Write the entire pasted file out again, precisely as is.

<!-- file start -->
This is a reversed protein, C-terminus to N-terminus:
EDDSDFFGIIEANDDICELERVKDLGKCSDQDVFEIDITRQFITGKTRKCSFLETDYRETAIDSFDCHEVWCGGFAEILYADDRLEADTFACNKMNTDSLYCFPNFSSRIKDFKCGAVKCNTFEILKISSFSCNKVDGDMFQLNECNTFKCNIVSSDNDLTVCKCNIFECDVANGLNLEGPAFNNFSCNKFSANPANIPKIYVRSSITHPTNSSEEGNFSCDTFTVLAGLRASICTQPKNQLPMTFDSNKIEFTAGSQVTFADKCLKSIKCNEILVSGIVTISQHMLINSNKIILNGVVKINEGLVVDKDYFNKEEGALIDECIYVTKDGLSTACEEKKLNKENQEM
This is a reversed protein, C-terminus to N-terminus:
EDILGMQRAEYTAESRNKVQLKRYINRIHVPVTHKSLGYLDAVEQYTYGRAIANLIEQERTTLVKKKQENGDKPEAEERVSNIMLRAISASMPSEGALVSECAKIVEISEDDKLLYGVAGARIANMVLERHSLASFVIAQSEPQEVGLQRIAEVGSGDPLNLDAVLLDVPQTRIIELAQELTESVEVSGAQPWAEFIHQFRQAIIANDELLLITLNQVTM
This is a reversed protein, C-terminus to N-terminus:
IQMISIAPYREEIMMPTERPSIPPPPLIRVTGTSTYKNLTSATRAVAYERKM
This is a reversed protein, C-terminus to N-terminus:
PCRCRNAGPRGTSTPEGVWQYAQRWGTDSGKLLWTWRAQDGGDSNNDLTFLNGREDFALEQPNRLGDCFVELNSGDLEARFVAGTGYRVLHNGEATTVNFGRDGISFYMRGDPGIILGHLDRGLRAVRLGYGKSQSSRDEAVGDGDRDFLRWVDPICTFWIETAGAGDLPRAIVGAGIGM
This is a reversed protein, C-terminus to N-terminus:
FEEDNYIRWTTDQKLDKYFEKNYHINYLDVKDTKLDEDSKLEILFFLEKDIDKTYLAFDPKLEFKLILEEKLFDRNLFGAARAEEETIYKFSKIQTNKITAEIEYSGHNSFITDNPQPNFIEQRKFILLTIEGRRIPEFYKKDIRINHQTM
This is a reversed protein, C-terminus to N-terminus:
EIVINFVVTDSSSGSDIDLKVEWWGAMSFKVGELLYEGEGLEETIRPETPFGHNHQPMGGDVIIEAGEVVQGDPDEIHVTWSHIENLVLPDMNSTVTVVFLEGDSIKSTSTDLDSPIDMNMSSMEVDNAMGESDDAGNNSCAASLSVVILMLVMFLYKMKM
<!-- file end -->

This is a reversed protein, C-terminus to N-terminus:
EDDSDFFGIIEANDDICELERVKDLGKCSDQDVFEIDITRQFITGKTRKCSFLETDYRETAIDSFDCHEVWCGGFAEILYADDRLEADTFACNKMNTDSLYCFPNFSSRIKDFKCGAVKCNTFEILKISSFSCNKVDGDMFQLNECNTFKCNIVSSDNDLTVCKCNIFECDVANGLNLEGPAFNNFSCNKFSANPANIPKIYVRSSITHPTNSSEEGNFSCDTFTVLAGLRASICTQPKNQLPMTFDSNKIEFTAGSQVTFADKCLKSIKCNEILVSGIVTISQHMLINSNKIILNGVVKINEGLVVDKDYFNKEEGALIDECIYVTKDGLSTACEEKKLNKENQEM
This is a reversed protein, C-terminus to N-terminus:
EDILGMQRAEYTAESRNKVQLKRYINRIHVPVTHKSLGYLDAVEQYTYGRAIANLIEQERTTLVKKKQENGDKPEAEERVSNIMLRAISASMPSEGALVSECAKIVEISEDDKLLYGVAGARIANMVLERHSLASFVIAQSEPQEVGLQRIAEVGSGDPLNLDAVLLDVPQTRIIELAQELTESVEVSGAQPWAEFIHQFRQAIIANDELLLITLNQVTM
This is a reversed protein, C-terminus to N-terminus:
IQMISIAPYREEIMMPTERPSIPPPPLIRVTGTSTYKNLTSATRAVAYERKM
This is a reversed protein, C-terminus to N-terminus:
PCRCRNAGPRGTSTPEGVWQYAQRWGTDSGKLLWTWRAQDGGDSNNDLTFLNGREDFALEQPNRLGDCFVELNSGDLEARFVAGTGYRVLHNGEATTVNFGRDGISFYMRGDPGIILGHLDRGLRAVRLGYGKSQSSRDEAVGDGDRDFLRWVDPICTFWIETAGAGDLPRAIVGAGIGM
This is a reversed protein, C-terminus to N-terminus:
FEEDNYIRWTTDQKLDKYFEKNYHINYLDVKDTKLDEDSKLEILFFLEKDIDKTYLAFDPKLEFKLILEEKLFDRNLFGAARAEEETIYKFSKIQTNKITAEIEYSGHNSFITDNPQPNFIEQRKFILLTIEGRRIPEFYKKDIRINHQTM
This is a reversed protein, C-terminus to N-terminus:
EIVINFVVTDSSSGSDIDLKVEWWGAMSFKVGELLYEGEGLEETIRPETPFGHNHQPMGGDVIIEAGEVVQGDPDEIHVTWSHIENLVLPDMNSTVTVVFLEGDSIKSTSTDLDSPIDMNMSSMEVDNAMGESDDAGNNSCAASLSVVILMLVMFLYKMKM